Trailer Insurance


Contact the Tin Can Tourists preferred insurance agent to get a quote on your vintage trailer or RV

We have great news at long last for those of you who have been searching for Agreed Value Physical Damage for your vintage rv/trailer! That’s right…Agreed Value! Not “Actual Cash Value” (ACV), which means virtually nothing regardless of the amount you see on your policy’s Declarations Page, and not “Stated Value,” which is open to considerable interpretation by a claims examiner in case of damage, but Agreed Value, the amount you and an appraiser determine what your rig is worth before you actually receive coverage. This means you have full coverage for that amount should you incur a total loss. We have been searching for an insurance company/broker who is willing to write this type of coverage for 15 years! If you think you’re covered now for Agreed Value Physical Damage, please read your RV policy. I would bet the coverage is ACV, and the Actual Cash Value is zero for a vintage rig because unlike antique automobiles, there are no books to determine what your old rig is worth. A few may have Stated Value which is what you believe it may be worth, but not necessarily your carrier, as that amount is open to interpretation.

FCIS (Farm and City Insurance Services) in Forest City Iowa is an insurance agency/broker licensed to write a policy with Agreed Value Physical Damage and other important coverage’s for your vintage rig. Policies are written through four major carriers in all states except Massachusetts and Hawaii. The all-important Physical Damage (Comprehensive and Collision) is Agreed Value. Other important elective coverage’s for vintage rigs include Vacation Insurance (for Open House to cover bodily injury for liability for the public when your trailer is unhitched), Personal Effects, Towing and Labor, and Extra Expense for lodging when your trailer/rv is laid up while on the road. Further options are also available, and a list of more applicable coverage’s can be chosen for Vintage “Full Timing” where the rig is used as a primary residence. An entire package is offered for vintage motor homes too.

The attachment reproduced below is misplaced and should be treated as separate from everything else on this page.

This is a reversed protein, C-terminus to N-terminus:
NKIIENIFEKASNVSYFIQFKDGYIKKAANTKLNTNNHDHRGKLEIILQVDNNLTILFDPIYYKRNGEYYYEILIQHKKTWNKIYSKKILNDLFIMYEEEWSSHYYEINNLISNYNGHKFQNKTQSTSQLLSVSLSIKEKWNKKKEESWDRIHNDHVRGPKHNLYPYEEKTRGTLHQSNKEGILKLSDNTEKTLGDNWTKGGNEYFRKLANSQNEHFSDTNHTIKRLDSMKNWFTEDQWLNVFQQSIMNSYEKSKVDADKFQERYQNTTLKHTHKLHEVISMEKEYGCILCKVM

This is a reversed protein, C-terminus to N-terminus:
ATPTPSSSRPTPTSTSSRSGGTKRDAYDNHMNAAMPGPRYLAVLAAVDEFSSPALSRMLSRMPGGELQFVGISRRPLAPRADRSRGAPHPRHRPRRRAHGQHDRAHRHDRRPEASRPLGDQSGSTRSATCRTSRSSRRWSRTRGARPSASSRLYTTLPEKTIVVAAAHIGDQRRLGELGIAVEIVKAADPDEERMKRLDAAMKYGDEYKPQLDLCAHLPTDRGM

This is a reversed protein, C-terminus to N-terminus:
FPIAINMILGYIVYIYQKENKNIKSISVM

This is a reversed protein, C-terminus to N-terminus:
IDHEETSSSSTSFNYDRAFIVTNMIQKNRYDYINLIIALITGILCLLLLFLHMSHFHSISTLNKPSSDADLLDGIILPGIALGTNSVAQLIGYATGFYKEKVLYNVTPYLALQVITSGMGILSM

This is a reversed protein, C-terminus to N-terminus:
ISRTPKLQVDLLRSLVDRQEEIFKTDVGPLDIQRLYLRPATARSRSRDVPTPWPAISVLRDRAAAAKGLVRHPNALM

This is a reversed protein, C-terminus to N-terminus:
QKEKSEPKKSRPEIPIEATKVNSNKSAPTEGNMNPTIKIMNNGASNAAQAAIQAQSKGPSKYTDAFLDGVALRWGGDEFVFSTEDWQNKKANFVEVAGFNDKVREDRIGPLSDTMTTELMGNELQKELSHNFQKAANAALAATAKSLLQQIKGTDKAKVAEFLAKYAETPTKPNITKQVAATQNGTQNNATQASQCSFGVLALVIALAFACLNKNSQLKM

The premium for these coverage’s is surprisingly reasonable.

To qualify, you will need to call 1-800-331-1520 and let the menu direct you to the correct department to answer some questions for an application. Or, you can go to FCIS’s website rvadvantage.com for a quote. Either route will subsequently require photos of all four sides of your rig plus the interior. You will also need a typed appraisal on letterhead from a trailer/rv restoration specialist or ask FCIS for a certified appraiser in your area/state.

This is a rare opportunity for all of us. Take advantage of it through www.rvadvantage.com!
For Agreed Value, it is a good approach to call the 800 number and establish a relationship with an agent to obtain the quote and start the appraisal procurement.

Click here for a list of  Vintage RV Restoration Shops/Appraisers

Special thanks to Hunt Jones for his tireless work on informing TCT members concerning important insurance issues regarding vintage trailers and vehicles.

Neither Hunt or TCT is receiving any financial remuneration for our work with the insurance companies. They may be asked to support TCT through a banner ad at the site or by sponsoring the North American Vintage Trailer and Motor Coach Concours.

Vintage RV Insurance tips from Tim Heintz (TCT Southeast Representative)


“I know we all talk about insurance constantly and I have talked about the many aspects and issues with getting the right policy. I had been lucky in the past that my insurance on my vintage trailers was with my auto insurer and I was able to get an agreed upon valuepolicy many years ago. Well now I can share a personal experience that is a bit of a warning that can happen just as easily to you!